the forecast was negligible wind and favorable conditions. However, after
exiting the aircraft, the jumpers encountered a westerly wind of 30 knots,
causing the patrol to miss the drop zone by 3 1/2 kilometers and to land in
heavy jungle canopy and rough terrain, (in the vicinity of (GC) ZC 184
6'65). HM2 LaPorte was observed by other members of the team, while still
in the air to be drifting away from the others at much faster rate in a
northwesterly direction. This was the last time HM2 LaPorte was seen. (Ref
1 & 2)

2. The drop area was searched unsuccessfully by reconnaissance personnel,
and loudspeaker broadcasts were made by a U.S. Army Psyops Warfare
Aircraft. (Ref 1)

3. The search was ended at 1645 hours on 6 September 1967, and the
remaining members of the patrol were extracted. No trace of LaPorte was
found. Two members of HM2 LaPorte's unit, HM2 [blank] and SSG [blank]
former members of LaPorte's patrol, raised the possibility that LaPorte
went AWOL from the patrol for the purpose of going to Saigon to be with an
"alleged" Vietnamese wife. [Blank] further alleged that LaPorte had packed
extra food and medical supplies prior to the patrol, and had withdrawn all
monies due him from finance, and had updated his personnel record. Other
members of LaPorte's Patrol had no knowledge of these allegations, and a
former commanding officer of LaPorte doubted the accuracy of [blank]
statements. The patrol members believe that LaPorte was probably killed or
critically injured after the jump and was unable to link-up with his
comrades. (Three members of the patrol had to be medevaced after landing
with the high winds and extremely rough terrain). (Ref 1 & 2)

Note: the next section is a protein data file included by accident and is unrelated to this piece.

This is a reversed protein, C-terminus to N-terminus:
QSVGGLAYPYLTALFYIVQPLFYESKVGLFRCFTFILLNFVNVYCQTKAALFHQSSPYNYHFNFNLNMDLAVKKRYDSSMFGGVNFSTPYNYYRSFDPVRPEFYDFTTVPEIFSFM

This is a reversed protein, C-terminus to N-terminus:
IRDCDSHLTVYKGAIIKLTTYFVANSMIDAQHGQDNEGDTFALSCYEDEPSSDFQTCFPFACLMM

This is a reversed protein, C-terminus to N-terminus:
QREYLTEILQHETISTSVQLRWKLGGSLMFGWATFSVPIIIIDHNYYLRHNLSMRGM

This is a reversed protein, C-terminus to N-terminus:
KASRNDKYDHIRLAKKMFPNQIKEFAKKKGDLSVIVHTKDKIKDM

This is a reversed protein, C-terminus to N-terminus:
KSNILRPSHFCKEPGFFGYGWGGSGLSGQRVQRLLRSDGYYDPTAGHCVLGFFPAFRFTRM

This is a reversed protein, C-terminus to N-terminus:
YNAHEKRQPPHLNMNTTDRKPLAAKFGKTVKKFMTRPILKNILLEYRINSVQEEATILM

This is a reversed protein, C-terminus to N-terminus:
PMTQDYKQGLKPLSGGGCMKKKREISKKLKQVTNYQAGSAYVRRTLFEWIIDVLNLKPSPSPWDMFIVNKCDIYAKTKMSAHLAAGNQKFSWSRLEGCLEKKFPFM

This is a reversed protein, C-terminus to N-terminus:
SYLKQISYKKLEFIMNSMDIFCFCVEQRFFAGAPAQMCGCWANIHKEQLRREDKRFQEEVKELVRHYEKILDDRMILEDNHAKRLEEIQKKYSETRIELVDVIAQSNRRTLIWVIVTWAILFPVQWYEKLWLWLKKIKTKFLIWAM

4. During the existence o' JCRC, the hostile threat in the area precluded
any visits to or ground inspectors of the sites involved in this case. This
individual's name and identifying data were turned over to Four-Party Joint
Military Team with a request for any information available. No response was
forthcoming. LaPorte is currently carried in the status of Missing.


1. RPT (U), HQ lst RECON Bn lst Marine Div, FMF, w/statements, 19 Sep 67.

2. RPT (U), HQ 2nd CI Team, File #12-68-5X, w/statements, 1 Aug 68.

                 * National Alliance of Families Home Page

Los Angeles Times
April 14, 1991

The Legend of Doc Laporte

One Night, He Parachuted Behind North Vietnamese Lines. The Navy Declared
Him Dead, a Hero.  The Men Who Served With Him Say He Went Over to the Other
Side - and May Still Be Alive.

By Karen Tumutry

The last thing that anyone knows for sure about Doc Laporte is this: Several
hours before dawn on Sept. 5. 1967, he was the fifth of nine men who
parachuted from a transport plane into a hellish place named Happy Valley.....


Karen Tumulty is a reporter in The Times' Washington bureau. Times
researchers Jill Gottesman in Los Angeles and Doug Conner in Seattle
contributed to this story.




Return to Service Member Profiles


Hospital Corpsman Second Class (HM2) Michael Louis LaPorte entered the U.S. Navy from California and was assigned to the 1st Force Reconnaissance Company, 1st Reconnaissance Battalion, 1st Marine Division. On September 5, 1967, he was a medic assigned to a nine-man reconnaissance patrol parachuting out of an aircraft into Happy Valley in the vicinity of grid coordinates ZC 144 664, Quang Nam Province, South Vietnam. After exiting the aircraft, the team encountered heavy wind and HM2 LaPorte was last observed by the other team members to be drifting away from them at a much faster rate. HM2 LaPorte did not join his patrol at the landing site, and search and rescue efforts were initiated but were unsuccessful. He remains unaccounted for. After the incident, the Navy promoted HM2 LaPorte to the rank of senior chief hospital corpsman. Today, Senior Chief Hospital Corpsman LaPorte is memorialized on the Courts of the Missing at the National Memorial Cemetery of the Pacific.   

Based on all information available, DPAA assessed the individual's case to be in the analytical category of Active Pursuit.